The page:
This is the house in which history is created.
Vice President Kamala Harris will soon live on the grounds of the Naval Observatory in northwestern Washington, D.C., in a home inhabited by her predecessors for more than four decades.
Harris, 56, will live in a nineteenth-century home with her husband, Doug Emoff, 56, at Observatory Number One. She will be the eighth vice president to reside in the Queen Anne-style home, which was converted into the official home of the current vice president in 1974, according to the White House’s official website.
KAMALA HARRIS PUTS HISTORICAL CELLAR, BECOMES FIRST WOMEN’S NATION, BLACK VICE PRESIDENT
The three-storey house, built in 1894, is made of brick and wood, with green shutters and a partially covered veranda. The house, which is located on 72 acres, also has a renovated living room, living room, garden room, two lounges, reception, kitchen and dining room.
The house itself was originally built for the supervisor of the US Navy Observatory (the observatory is still used by the Navy today), but the then chief of naval operations “expelled” the supervisor so that he could occupy it instead.
It was later decided to turn the home into the vice president’s residence in 1974, but vice president Gerald Ford never settled before taking over the presidency following Nixon’s resignation. His second commander, Vice President Nelson Rockefeller, maintained a residence elsewhere in the following years.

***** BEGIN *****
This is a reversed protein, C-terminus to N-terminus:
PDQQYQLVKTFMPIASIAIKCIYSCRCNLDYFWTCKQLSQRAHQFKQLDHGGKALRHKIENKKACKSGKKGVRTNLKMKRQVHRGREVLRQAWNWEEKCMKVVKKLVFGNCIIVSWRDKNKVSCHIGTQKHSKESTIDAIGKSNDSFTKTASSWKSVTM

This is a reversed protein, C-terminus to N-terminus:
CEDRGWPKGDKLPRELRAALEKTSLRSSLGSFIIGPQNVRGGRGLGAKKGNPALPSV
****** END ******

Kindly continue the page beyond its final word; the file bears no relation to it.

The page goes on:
It wasn’t until Walter Mondale, who served under President Jimmy Carter between 1977 and 1981, that a vice president was finally established. It has since been home to Vice Presidents Bush, Quayle, Gore, Cheney, Biden and Pence and their families. (Pence left home before attending Wednesday’s opening.)
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Incumbent Vice President Kamala Harris, meanwhile, is not moving to the residence immediately to “allow home repairs to be made easier with the unoccupied home,” a Fox News aide confirmed, adding that the repairs involved a chimeric liner. and other household support.
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On Wednesday, Harris made history when she was sworn in as vice president, becoming the first woman and the first woman from Black and South Asia to take office.